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Men'sWeek issue 04/23/2015

50 Cent has his sights set on conquering a new category: performance underwear.

This story first appeared in the April 23, 2015 issue of WWD. Subscribe Today.

The rapper and serial entrepreneur, whose real name is Curtis Jackson, has put his weight — and cash — behind Frigo, a men’s performance underwear brand founded in Sweden by Mathias Ingvarsson, the former president and European director of mattress brand Tempur-Pedic.

Jackson helped Ingvarsson close an $80 million licensing deal last December and he’s designing a collection of underwear for the brand named Frigo Crown designed by 50, which will be in stores this summer.

“You can think of probably four or five different companies that produce high-end underwear for women, but there’s nothing that comes to mind that produces high-end stuff for men,” Jackson said.

Luxury men’s underwear might be an underdeveloped category, but an NPD Group report said as men gravitate toward slimmer bottoms, they’re opting for fitted underwear with stretch. The men’s underwear market grew 3 percent in 2014 and reached $2.7 billion. Active underwear bottoms made from performance and premium fabrics drove this growth, according to the research firm.

Jackson has developed a reputation for investing in new or bubbling categories. He had an equity stake in Vitamin Water, and earned $100 million after Coca-Cola purchased the brand in 2007. He also has investments in SK Energy, an energy drink; SMS Audio — an audio headphone accessories brand — and Effen Vodka.

Ingvarsson, who brought Frigo to the market in 2013, said he always wanted Jackson as a brand partner and approached him a few times before he signed on.

“We wouldn’t have been able to do all of this without 50. He was my number-one choice in terms of marketing the product. He has an athletic body and he’s known all over the world. He’s a perfect partner in a nutshell,” Ingvarsson said.

Ingvarsson is hoping that men will spend $100 on a pair on underwear that alleviate the age-old issues they experience when wearing traditional cotton briefs or boxers. Frigo underwear, which is produced in Europe, is adjustable and features a patented interior mesh pouch that prevents sweating. A silicon lining stops the legs from riding up and the bonded fabric offers a seamless feel.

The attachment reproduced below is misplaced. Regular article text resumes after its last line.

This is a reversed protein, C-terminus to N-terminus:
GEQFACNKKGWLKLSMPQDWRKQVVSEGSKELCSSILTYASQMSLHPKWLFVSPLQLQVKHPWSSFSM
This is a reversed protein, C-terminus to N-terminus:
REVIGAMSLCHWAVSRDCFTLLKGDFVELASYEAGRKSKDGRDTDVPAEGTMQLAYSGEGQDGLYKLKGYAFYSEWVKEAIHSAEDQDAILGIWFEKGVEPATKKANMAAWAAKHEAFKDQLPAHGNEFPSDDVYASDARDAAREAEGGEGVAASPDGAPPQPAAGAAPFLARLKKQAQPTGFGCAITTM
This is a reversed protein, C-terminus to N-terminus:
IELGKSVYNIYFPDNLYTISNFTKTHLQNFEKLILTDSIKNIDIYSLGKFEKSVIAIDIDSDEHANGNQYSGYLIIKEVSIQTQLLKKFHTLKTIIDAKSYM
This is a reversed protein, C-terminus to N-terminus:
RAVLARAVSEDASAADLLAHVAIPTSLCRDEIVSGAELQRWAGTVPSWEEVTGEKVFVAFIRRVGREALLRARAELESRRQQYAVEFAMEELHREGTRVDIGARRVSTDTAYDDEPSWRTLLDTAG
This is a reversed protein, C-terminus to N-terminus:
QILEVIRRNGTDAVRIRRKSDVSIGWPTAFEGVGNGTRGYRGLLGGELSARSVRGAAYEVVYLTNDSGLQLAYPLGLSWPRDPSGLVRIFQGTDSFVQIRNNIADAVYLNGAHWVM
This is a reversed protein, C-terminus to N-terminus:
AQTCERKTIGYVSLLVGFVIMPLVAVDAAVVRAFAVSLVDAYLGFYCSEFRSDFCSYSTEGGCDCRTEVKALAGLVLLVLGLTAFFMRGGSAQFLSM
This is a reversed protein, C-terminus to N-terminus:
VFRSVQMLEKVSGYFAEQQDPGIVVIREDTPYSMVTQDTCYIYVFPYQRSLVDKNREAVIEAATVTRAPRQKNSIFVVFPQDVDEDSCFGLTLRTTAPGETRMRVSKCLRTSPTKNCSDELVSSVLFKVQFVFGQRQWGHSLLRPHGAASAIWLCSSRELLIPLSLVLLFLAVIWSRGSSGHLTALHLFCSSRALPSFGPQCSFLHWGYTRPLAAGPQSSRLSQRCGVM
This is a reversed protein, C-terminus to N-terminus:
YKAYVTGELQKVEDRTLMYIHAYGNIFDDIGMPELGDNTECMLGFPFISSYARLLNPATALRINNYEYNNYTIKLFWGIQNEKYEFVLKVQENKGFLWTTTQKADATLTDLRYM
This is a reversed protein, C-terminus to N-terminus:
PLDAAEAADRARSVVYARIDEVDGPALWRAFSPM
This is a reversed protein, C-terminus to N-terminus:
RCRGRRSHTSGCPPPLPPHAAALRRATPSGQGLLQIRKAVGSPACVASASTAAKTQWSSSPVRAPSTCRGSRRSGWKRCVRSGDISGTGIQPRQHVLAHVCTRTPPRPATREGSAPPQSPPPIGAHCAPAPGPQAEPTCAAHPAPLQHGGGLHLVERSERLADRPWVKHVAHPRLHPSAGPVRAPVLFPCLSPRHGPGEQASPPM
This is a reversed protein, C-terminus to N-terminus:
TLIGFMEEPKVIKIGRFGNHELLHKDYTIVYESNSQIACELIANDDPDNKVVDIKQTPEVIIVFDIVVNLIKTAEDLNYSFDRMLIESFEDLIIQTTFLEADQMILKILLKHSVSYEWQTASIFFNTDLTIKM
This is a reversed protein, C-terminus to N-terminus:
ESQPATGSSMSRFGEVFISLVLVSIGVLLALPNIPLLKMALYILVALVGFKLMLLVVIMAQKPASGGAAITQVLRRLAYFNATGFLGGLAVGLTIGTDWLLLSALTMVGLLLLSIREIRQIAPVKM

For the customer who can’t afford the $100 price point of the Exclusive line, Frigo offers Premium and Active collections that range from $20 to $45. T-shirts made from the same material start at $25 and go up to $100.

An inventor who won a Tempur-Pedic pillow contest brought the patented, no-sweat underwear to Ingvarsson’s office. Ingvarsson tried out the underwear and sent samples to friends for Christmas as a joke, but the feedback was so positive he decided to buy the patent and start RevolutionWear, Frigo’s parent company.

Frigo, which means dry and cool in Latin, is sold at Lord & Taylor, and Neiman Marcus, which carries an exclusive Frigo collection.

Russ Patrick, senior vice president and general merchandise manager of men’s for Neiman Marcus, said the collection is doing well.

“Frigo combines luxury and technical performance, which is a new market in men’s underwear,” Patrick said. “The business continues to grow as our clients experience and learn about the benefits of wearing Frigo’s unique design. Men’s underwear has not changed dramatically for decades. It is refreshing to see a new brand come into the market and reinvent the category.”

According to Ingvarsson, who said the Frigo customer ranges from age 15 to 80, once men experience the underwear’s benefits, the price hesitation fades away. “Fifteen to 20 percent of our revenue in dollars comes from the $100 version,” Ingvarsson said.
Other investors include former Yankee Derek Jeter, NBA Knicks player Carmelo Anthony and music producer Timothy “Timbaland” Mosley have all purchased stakes in Frigo.

“This is a different way of bringing things to market. I believe in endorsements when people put their skin in the game. It’s a testament to the product. From a financial perspective it’s great for us, but they also get a bigger piece of the pie,” said Ingvarsson, who added that other celebrities have approached him to be involved and Frigo is evaluating potential investors.

Frigo hasn’t made a profit yet, but Ingvarsson said the $80 million licensing deal with Robert Leng of Londyn Pilot Enterprises, another investor in the brand, will expedite positive cash flow by removing production barriers and expanding the brand’s distribution into Asia and parts of Europe. Londyn Pilot Enterprises also operates a manufacturing site in New Jersey, which Ingvarsson hopes to use.

For now, category expansion is Ingvarsson’s key priority. He wants to apply the patented technology to swimwear and athleticwear and eventually move into socks, compression shorts and women’s.

“We want to elevate Frigo from a super underwear brand to a super brand,” Ingvarsson said.